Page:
I was a teenager and it started, you know, pretty much when I was 12 1314 years old. When you thought the things that were absolute in your life. You know, we’re always going to take a vacation, we’re going to live in a nice place. what’s ours is ours. When you when those realities disappear, and they start fading away and you have to reconcile with the fact that it was not what you thought it was or what people purported it to be to you as you’re growing up. It’s a big reckoning you’d have to do not just in the loss of a way of life, but in a way of sort of looking at the people who raised you who I love, but it was a reckoning and we’re still going through it.

george grombacher 4:41
It’s really It’s hard when when I’m presenting to a group of people I’m talking about if you’re not where you want to be financially, how do you make changes can you earn more money? Do you have to live on less money? If I have to live on less? Do I need to cut back Icahn lifestyle, can I take a step back pay off debt, so I could take a bunch of steps forward. But that’s, that’s conscious, that’s I am going to make those choices versus it sounds like that was the opposite for your parents,

Caleb Silver 5:12
right that they didn’t want to make choices wanted to be at a certain standard where there used to be, but the game had changed. And that hadn’t changed with it necessarily and accepted certain realities. And I’m not here saying I was suffering, we were boiling catch up. But going from anything you want to, you’re we’re not sure we can do, we can even, you know, put together that Thanksgiving meal this year. That’s a that’s a, that was a pretty cool reality at that young of an age show, not a surprise that I started working at a young age. And now that I think about the fact that I’m the editor in chief of a financial education website, right, this is truly a position of honor. And I don’t take it lightly. And I’m grateful for it. It kind of makes sense to me. But I was an art major, I was a soccer player. You know, I was a filmmaker, a documentary maker, I never thought I’d be here. But now that I am here with the time and the wisdom to think about what got me here. I know that was because of what happened to me when I was a teenager, and the lessons that I had to learn about money.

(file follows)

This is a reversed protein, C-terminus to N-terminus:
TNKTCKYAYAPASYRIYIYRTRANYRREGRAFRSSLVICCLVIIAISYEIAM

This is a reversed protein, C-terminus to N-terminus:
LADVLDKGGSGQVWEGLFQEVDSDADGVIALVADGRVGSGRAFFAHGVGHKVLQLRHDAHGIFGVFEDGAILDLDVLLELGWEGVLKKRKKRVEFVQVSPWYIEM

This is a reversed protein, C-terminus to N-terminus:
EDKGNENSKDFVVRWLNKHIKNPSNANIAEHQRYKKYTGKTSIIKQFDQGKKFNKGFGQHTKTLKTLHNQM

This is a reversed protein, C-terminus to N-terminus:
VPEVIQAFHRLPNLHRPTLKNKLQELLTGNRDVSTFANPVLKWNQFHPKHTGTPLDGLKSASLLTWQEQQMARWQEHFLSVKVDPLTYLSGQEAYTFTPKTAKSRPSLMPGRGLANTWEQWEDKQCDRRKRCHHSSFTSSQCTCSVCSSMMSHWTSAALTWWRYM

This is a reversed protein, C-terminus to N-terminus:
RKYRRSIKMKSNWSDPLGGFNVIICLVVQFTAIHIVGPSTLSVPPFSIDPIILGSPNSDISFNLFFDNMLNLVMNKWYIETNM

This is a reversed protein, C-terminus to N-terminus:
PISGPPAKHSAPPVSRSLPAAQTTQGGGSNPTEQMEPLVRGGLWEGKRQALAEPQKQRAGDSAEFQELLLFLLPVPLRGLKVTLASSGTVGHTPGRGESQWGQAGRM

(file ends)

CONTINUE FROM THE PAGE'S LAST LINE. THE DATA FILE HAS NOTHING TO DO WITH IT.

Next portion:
george grombacher 6:18
What do you think that? If this is you could tell me if I’m, if I’m asking too personal a question, what did they do? Well, in handling it, what did they struggle with?

Caleb Silver 6:30
The transparency and communication was not good. And I think some of that is shame. I think some of that is not wanting to accept reality, I think something that some of that is not wanting to accept a loss. And I think they could have done that a lot better, and then adjusting to the reality of what our, what our financial life needed to be like, in order for us to get through. They didn’t want to make a lot of those adjustments. So I was making those myself by saying I don’t want to rely on them for these, for a lot of the things that I traditionally relied on them for I’m gonna go out and make my own money and do it that way. They kept a roof over our heads, right? They paid for my education, right, they made sure the essentials of for me to develop and start a career were in place. So again, it’s not as if I was bereft, I had just gone through a financial trauma with them. And we never really process together, I process it together as a family. And now that my parents are, you know, older, and I’m older, and we’re dealing with their financial futures, and that of my own family, a lot of it’s coming back up again. So I’ve been thinking about the way I think about money a lot. And I think it’s totally colored my career. And I think it’s in a good way, because I’m not trying to help people avoid these types of things. But I have conversations, George, with people all the time I do office hours with, with employees here at our company, or when I go visit schools, or when I talk to teachers, who are have real questions about like, not being able to make ends meet, and getting themselves into the quicksand of debt. And how to get out of that and making radical choices to have to solve those problems. It’s so hard for people to, to be able to embrace the fact that what was what once was is no longer and they have to really adjust their lives, if they want to get back on track.

george grombacher 8:23
What is the hardest part of that? It’s there’s tactical stuff, I need to maybe start paying closer attention to my budget. And then there’s the ego that says, What is everybody else going to say and think?

Caleb Silver 8:35